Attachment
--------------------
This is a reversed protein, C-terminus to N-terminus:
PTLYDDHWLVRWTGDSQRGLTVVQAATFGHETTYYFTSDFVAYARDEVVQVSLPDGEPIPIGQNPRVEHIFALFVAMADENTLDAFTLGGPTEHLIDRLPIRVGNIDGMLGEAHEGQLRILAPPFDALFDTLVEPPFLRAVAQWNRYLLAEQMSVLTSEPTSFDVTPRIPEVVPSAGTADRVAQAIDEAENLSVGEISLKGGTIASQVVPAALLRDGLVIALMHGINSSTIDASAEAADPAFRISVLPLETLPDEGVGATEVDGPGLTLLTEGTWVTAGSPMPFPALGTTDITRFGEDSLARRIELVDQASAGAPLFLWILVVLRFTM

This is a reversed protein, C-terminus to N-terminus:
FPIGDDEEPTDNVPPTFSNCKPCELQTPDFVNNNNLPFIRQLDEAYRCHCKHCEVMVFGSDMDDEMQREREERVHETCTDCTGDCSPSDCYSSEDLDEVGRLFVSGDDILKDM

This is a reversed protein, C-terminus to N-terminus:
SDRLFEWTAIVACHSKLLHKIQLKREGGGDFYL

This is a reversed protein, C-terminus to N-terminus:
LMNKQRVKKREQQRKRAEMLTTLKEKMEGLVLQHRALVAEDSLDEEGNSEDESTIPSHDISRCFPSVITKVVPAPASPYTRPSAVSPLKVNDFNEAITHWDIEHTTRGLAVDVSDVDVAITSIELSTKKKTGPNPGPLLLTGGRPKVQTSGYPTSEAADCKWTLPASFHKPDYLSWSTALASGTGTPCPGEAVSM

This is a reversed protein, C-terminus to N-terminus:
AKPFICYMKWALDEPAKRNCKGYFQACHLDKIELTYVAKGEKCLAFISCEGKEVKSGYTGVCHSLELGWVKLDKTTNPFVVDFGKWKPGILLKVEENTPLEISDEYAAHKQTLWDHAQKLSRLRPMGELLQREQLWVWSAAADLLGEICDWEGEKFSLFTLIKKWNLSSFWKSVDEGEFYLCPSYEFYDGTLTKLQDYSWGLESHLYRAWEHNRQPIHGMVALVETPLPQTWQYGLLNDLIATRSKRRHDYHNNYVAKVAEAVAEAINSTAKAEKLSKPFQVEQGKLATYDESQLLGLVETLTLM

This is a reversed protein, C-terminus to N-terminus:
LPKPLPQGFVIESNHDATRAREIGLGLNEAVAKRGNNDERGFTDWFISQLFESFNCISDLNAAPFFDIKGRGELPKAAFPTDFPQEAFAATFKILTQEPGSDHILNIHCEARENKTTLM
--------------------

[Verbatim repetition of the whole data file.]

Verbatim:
This is a reversed protein, C-terminus to N-terminus:
PTLYDDHWLVRWTGDSQRGLTVVQAATFGHETTYYFTSDFVAYARDEVVQVSLPDGEPIPIGQNPRVEHIFALFVAMADENTLDAFTLGGPTEHLIDRLPIRVGNIDGMLGEAHEGQLRILAPPFDALFDTLVEPPFLRAVAQWNRYLLAEQMSVLTSEPTSFDVTPRIPEVVPSAGTADRVAQAIDEAENLSVGEISLKGGTIASQVVPAALLRDGLVIALMHGINSSTIDASAEAADPAFRISVLPLETLPDEGVGATEVDGPGLTLLTEGTWVTAGSPMPFPALGTTDITRFGEDSLARRIELVDQASAGAPLFLWILVVLRFTM

This is a reversed protein, C-terminus to N-terminus:
FPIGDDEEPTDNVPPTFSNCKPCELQTPDFVNNNNLPFIRQLDEAYRCHCKHCEVMVFGSDMDDEMQREREERVHETCTDCTGDCSPSDCYSSEDLDEVGRLFVSGDDILKDM

This is a reversed protein, C-terminus to N-terminus:
SDRLFEWTAIVACHSKLLHKIQLKREGGGDFYL

This is a reversed protein, C-terminus to N-terminus:
LMNKQRVKKREQQRKRAEMLTTLKEKMEGLVLQHRALVAEDSLDEEGNSEDESTIPSHDISRCFPSVITKVVPAPASPYTRPSAVSPLKVNDFNEAITHWDIEHTTRGLAVDVSDVDVAITSIELSTKKKTGPNPGPLLLTGGRPKVQTSGYPTSEAADCKWTLPASFHKPDYLSWSTALASGTGTPCPGEAVSM

This is a reversed protein, C-terminus to N-terminus:
AKPFICYMKWALDEPAKRNCKGYFQACHLDKIELTYVAKGEKCLAFISCEGKEVKSGYTGVCHSLELGWVKLDKTTNPFVVDFGKWKPGILLKVEENTPLEISDEYAAHKQTLWDHAQKLSRLRPMGELLQREQLWVWSAAADLLGEICDWEGEKFSLFTLIKKWNLSSFWKSVDEGEFYLCPSYEFYDGTLTKLQDYSWGLESHLYRAWEHNRQPIHGMVALVETPLPQTWQYGLLNDLIATRSKRRHDYHNNYVAKVAEAVAEAINSTAKAEKLSKPFQVEQGKLATYDESQLLGLVETLTLM

This is a reversed protein, C-terminus to N-terminus:
LPKPLPQGFVIESNHDATRAREIGLGLNEAVAKRGNNDERGFTDWFISQLFESFNCISDLNAAPFFDIKGRGELPKAAFPTDFPQEAFAATFKILTQEPGSDHILNIHCEARENKTTLM